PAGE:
Royall Mill And Village
Wake Forest has been called five towns in one – Wake Forest College and Faculty Drive, The Northeast Community, Forestville, The Harricanes, and a hidden gem that many folks who live in Wake Forest today aren’t even aware of – the Royall Mill Village. If you drive up North Main Street past the stately homes, you will skirt the Royall Mill Village. Proceed just a little farther where the road becomes two-way and look for the entrance to Royall Mill Apartments on your right. There is an imposing three-story massive brick factory building, now apartments, that for nearly a century was Wake Forest’s textile mill.
In 1899, Robert E. Royall and his brothers-in-law, Thomas E. Holding and William C. Powell, all three Wake Forest College alumni, formed a partnership to establish a cotton mill just north of the town’s limits. While successful and prosperous businessmen, not one of them had any real knowledge of the textile business. But fortunately, Thomas Holding’s brother, William W. Holding, was a cotton merchant in town. By September of 1900, the mill building, the commissary, and approximately 30 houses were constructed and ready for operation. Not too long after, a 1908 addition made Royall Mill one of the largest textile mills in North Carolina.
To attract workers to the mill, the company built houses, each with two front doors, four rooms with 10-foot ceilings, a hip roof, and a central chimney serving a corner fireplace in each room. The houses could accommodate one or two families, and rented for 25 cents per room monthly. Soon, two other home styles were added to the village, along with a school for the mill workers’ children. By 1907, the village was incorporated as the town of Royall Mills, predating the incorporation of the town of Wake Forest by two years. Many local families were attracted to mill life, looking to escape share-crop farming. The mill also offered employment for many women to help support their families. Several workers were widows looking for a way to raise their children at a time when work outside the home for women with limited education was difficult to find. In addition to housing, the mill company offered a commissary where workers could buy groceries, clothing, and just about anything else a family needed at the time. Hours were long and work was hard, but these jobs provided a much-improved lifestyle for many from the poor rural areas surrounding the relatively affluent college town. But not all of the workers were locals – the mill also attracted laborers from other depressed areas of North Carolina and southern Virginia.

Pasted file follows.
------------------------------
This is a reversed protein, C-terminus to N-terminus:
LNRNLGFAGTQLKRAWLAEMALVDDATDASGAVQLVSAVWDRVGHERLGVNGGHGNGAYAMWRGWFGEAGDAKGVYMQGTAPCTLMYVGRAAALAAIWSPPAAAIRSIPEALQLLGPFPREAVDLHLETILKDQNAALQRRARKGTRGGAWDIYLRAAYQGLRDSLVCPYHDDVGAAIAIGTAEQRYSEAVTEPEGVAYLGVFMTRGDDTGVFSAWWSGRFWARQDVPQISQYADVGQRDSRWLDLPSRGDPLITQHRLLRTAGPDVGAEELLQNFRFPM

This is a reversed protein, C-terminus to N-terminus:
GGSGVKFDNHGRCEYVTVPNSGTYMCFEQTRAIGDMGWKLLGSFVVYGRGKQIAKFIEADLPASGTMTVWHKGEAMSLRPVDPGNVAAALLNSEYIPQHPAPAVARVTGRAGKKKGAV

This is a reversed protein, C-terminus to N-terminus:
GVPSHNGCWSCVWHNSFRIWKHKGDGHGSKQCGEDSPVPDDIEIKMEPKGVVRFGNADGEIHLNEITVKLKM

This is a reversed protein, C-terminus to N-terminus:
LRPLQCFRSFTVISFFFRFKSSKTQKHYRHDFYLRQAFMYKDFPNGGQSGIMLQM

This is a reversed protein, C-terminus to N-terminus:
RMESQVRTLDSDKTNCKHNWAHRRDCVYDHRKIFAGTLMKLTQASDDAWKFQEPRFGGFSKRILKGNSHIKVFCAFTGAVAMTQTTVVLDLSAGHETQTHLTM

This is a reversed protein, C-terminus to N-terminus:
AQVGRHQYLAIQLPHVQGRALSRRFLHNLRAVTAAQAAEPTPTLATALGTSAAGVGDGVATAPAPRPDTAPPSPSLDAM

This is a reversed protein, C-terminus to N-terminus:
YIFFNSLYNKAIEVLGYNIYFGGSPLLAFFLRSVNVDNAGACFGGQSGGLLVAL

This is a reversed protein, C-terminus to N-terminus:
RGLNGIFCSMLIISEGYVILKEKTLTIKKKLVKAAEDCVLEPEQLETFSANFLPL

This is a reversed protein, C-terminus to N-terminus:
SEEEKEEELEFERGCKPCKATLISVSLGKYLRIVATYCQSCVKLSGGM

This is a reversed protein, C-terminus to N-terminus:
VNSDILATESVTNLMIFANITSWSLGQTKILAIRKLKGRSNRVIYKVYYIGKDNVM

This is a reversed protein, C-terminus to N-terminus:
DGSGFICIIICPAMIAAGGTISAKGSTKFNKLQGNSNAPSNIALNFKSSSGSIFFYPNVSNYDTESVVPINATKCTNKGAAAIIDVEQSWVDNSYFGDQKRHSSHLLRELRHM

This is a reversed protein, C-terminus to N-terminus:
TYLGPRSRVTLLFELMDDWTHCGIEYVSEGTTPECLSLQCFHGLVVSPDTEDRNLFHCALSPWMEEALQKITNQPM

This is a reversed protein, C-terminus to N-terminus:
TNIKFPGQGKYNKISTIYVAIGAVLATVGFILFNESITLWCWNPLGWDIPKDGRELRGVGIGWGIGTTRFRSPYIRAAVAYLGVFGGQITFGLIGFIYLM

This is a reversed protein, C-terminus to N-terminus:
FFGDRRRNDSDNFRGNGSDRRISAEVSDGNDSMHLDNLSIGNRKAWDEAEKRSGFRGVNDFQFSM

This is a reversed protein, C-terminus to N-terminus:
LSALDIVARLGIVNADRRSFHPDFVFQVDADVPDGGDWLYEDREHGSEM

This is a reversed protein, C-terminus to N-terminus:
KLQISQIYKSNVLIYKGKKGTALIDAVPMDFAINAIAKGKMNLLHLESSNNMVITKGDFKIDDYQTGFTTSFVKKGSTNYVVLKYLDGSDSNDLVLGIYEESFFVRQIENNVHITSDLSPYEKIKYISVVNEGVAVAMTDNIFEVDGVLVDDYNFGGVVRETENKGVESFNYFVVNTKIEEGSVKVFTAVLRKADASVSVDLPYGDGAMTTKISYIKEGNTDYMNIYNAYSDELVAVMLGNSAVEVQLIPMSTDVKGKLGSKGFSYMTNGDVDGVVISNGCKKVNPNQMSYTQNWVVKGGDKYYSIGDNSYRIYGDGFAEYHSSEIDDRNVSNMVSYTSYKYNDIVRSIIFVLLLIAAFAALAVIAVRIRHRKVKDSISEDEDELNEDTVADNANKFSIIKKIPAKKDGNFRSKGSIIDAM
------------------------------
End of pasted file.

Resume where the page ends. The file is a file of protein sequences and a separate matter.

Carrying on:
Life in the mill village was often referred to as that of a large close-knit family. Families looked after each other’s children, and after one another. Mrs. Joyce Alford Davis, whose parents and grandparents were mill workers, was born in the Town of Royall Mills. She describes her early years as happy ones, when family meant everything. Mrs. Davis grew up, got married, and eventually moved to one of those stately homes on North Main Street directly across the street from those of the original mill owners, the Royalls and the Powells.
While life in Royall Mills was tranquil, trouble did pay a visit. In the spring of 1951, a group of “outsiders” came to the village and made efforts to unionize the mill workers. Friends and even family members took opposite sides. In late April, while a cook-out to support striking workers was taking place on the grounds near the commissary, a shooting broke the peaceful night air. Several community members were injured by gun shots coming from a gunman (or gunmen) from an upper story of the mill building. Many families took their children and left Royall Mill. Fortunately, peace soon returned to the community.
After changing ownership several times, Royall Mill finally closed in April, 1976. Eventually the houses were sold, many to families who had lived there for generations. Today, the village – now long a part of the Town of Wake Forest – is one of the town’s National Register Historic Districts. Houses now privately owned have been remodeled. The villages two churches, the Church of God and Glenn Royall Baptist, still thrive and remain home to many families with ties to Royall Mill.
Next time you are taking a drive out North Main Street in Wake Forest, make a left turn onto Cedar Street or Oak Street and discover the Mill Village. You will surely agree that it’s a hidden gem.
Executive director of the Wake Forest Historical Museum & Wake Forest College Birthplace.